Liberals are furious at the president over his Social Security proposal. Michael Tomasky says they have nothing to worry about—because Republicans won’t deal.
With this week’s budget and its official embrace of tying Social Security benefits to the “chained” consumer price index, Barack Obama officially becomes the first Democratic president in history to propose any cuts to the program so venerated and beloved by liberals everywhere. Put that way, it sounds completely indefensible. The reality, of course—well, not “of course” to a lot of people, but “of course” to me—is that the Republicans will never accept tax increases, so it’s all fictional anyway. So assume with me no deal and ponder the politics of this, heading into 2014 and even into 2016. If things go the way I think they will, Obama and the Democrats will come out of this looking good, although almost entirely by accident.
As you should know by now, indexing Social Security benefits to the chained CPI will reduce benefits especially as recipients get into their 80s. Obama wants cushions built into the new indexing that will soften the blow for these people and says it’s a precondition for his own support for the change. The other precondition is Republicans agreeing to revenues. If those don’t happen, he says, he takes chained CPI off the table and becomes the first Democratic president ever to offer a cut to Social Security and then withdraw it.
And this is what is almost certainly going to happen. Republicans, from John Boehner and Mitch McConnell to Paul Ryan to Ted Cruz to every Dixie back-bencher, have said it a thousand times if they’ve said it once: Obama got his revenue in the fiscal-cliff deal. No more.
Do you see any reason not to take them at their word? I see none. The only argument against this is that indeed, back in January, as the fiscal-cliff clock was ticking down to midnight, Republicans did agree to some revenue increases. But in the Senate, nearly every Republican voted for a bill that watered down Obama’s revenue requests considerably (he’d wanted a higher rate to kick in on dollars earned above $250,000, but the Senate changed it to $450,000). And in the House, only 85 Republicans backed the agreement. John Boehner had to break the Hastert rule to get the deal through. His top deputies voted against it. There was a big pile of commentary at the time about how it weakened him within his caucus.
Those votes came to pass for one reason and one reason only: tax rates on all Americans were about to go up if Congress didn’t act. And so, Congress acted. Period. Now that is off the table, and off the table for good—the worst aspect of the fiscal-cliff deal is that it made the Bush rates permanent instead of Congress having to renew them every five years. So that’s what made the fiscal-cliff deal come together, and it’s why so many Republicans in the Senate and just enough in the House backed it.
But that particular sword of Damocles has floated off into the ether. There is no similar pressure point today that would make Republicans accept more revenues. So in my view, they won’t. This general and vague “public pressure” that some folks discuss with hope doesn’t exist for today’s GOP. If they can find ways to mock and minimize and ignore public opinion on background checks, they’ll do it on everything.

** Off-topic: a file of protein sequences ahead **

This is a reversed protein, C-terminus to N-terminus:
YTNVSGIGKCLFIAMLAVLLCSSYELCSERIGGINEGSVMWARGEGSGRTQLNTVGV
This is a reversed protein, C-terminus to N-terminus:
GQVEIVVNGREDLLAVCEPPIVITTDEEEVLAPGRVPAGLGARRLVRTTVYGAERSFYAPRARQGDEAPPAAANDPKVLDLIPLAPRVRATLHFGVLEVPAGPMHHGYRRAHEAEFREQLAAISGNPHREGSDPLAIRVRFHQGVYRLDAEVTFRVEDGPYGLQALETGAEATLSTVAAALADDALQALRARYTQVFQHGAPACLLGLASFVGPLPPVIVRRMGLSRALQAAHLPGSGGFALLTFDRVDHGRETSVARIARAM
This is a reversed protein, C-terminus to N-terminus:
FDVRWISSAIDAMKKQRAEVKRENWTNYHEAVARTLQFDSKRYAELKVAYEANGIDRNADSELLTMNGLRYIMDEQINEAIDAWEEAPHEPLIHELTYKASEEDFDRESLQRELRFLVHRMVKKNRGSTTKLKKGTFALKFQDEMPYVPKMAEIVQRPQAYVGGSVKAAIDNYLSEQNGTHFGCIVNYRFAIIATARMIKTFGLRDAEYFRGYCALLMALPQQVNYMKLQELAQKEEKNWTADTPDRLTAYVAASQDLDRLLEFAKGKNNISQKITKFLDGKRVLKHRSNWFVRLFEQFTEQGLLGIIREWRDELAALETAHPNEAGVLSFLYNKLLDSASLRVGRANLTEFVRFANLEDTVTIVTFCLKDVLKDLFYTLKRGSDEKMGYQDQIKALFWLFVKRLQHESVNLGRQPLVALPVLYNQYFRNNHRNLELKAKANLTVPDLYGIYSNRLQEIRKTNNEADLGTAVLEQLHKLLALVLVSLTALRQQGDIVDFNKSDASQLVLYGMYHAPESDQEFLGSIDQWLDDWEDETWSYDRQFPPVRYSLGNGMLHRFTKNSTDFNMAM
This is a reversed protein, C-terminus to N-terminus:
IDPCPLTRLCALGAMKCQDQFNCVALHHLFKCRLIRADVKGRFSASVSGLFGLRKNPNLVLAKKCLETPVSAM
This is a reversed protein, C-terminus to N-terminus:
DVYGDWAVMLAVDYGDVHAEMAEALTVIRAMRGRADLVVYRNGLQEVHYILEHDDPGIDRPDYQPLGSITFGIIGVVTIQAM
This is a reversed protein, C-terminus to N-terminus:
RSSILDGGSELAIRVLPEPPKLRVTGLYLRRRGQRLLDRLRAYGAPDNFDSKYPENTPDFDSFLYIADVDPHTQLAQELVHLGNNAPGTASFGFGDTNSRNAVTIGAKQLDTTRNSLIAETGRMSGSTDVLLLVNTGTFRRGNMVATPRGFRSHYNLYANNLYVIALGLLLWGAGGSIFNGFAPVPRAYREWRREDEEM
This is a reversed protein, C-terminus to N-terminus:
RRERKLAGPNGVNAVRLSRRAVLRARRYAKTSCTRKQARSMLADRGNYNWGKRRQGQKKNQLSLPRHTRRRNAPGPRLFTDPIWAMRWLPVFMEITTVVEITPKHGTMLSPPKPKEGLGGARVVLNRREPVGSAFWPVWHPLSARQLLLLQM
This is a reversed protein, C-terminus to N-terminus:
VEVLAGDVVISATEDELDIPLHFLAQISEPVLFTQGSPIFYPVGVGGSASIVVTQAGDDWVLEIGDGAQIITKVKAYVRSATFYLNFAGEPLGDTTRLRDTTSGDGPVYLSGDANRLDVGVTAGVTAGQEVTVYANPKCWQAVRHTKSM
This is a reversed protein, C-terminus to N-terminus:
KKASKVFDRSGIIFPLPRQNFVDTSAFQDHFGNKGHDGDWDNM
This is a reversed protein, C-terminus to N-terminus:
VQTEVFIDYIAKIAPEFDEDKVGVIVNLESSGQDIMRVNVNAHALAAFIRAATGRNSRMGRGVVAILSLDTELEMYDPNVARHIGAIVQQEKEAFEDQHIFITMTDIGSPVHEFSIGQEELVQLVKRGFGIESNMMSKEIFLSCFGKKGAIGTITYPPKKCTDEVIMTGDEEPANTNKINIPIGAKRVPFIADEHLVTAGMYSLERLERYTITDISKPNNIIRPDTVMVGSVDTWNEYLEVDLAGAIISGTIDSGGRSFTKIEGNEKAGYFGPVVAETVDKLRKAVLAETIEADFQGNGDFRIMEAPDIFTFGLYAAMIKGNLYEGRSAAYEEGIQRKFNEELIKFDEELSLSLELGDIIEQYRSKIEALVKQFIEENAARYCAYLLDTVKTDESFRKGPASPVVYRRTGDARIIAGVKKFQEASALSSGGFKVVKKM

And let’s just imagine for the sake of argument that McConnell and Boehner did agree to a deal. Would such a compromise, including tax revenues substantial enough for Obama to agree to it, get enough GOP votes to pass? Remember, in the Senate Obama would lose a few votes on the left—Bernie Sanders for sure, maybe two or three others. And in the House, Obama would lose, oh, 30 or 40 (or more) liberal Democrats, meaning that passage—of a bill to raise taxes!—would depend on Republicans. No chance.
It’s an interesting question whether Obama knows this. Theory A is that of course he knows this perfectly well, so he knows the chained CPI change will never happen. He just wants to look to swing voters like he’s Mr. Reasonable so the Republicans will look unreasonable and he can hit the 2014 campaign trail saying: “Hey, look, I tried. But these people are incorrigible. It really ought to be clear to you by now, Mr. and Mrs. America, that they are the obstacle, and that if you want anything done in this town, you have to give me a Democratic majority in the House so we can do some legislating.”
Theory B is that Obama still somehow thinks, after all this time, that he can get the GOP to see reason and come to terms. Under this theory, he’s not crazy about chained CPI and is putting it on the table perhaps against his better judgment, but he’s just trying to show that he stands ready to deal.
Theory C is that Obama just genuinely thinks chained CPI is good policy. This is the view of people on the liberal-left end of the spectrum who haven’t trusted him ever since he failed to prosecute the double Dicks (Cheney and Fuld).
I think B is what Obama thinks. He seems to believe they’ll come around. As part of this, I think that while he has reservations about chained CPI, he is willing to trade it for some of the priorities he laid out in his State of the Union address. Universal pre-K, for instance. In policy terms, there exists some inevitable trade-off in whether government will invest in the old or the young, and it wouldn’t shock me to know that on balance, Obama favors the young. That’s a debate liberals need to have and should be able to have without exchanging gunfire.
But it doesn’t matter what Obama thinks. What matters is what is. And what is, is A. There will be no deal. The mechanism that forced GOP acquiescence on the fiscal cliff, the prospect of higher taxes for all, is gone, never to return. Nothing else will bring Republicans to any table. I wish centrists in this town would just get over this delusion. There is no negotiating with them. There is only one thing to do with them. Beat them.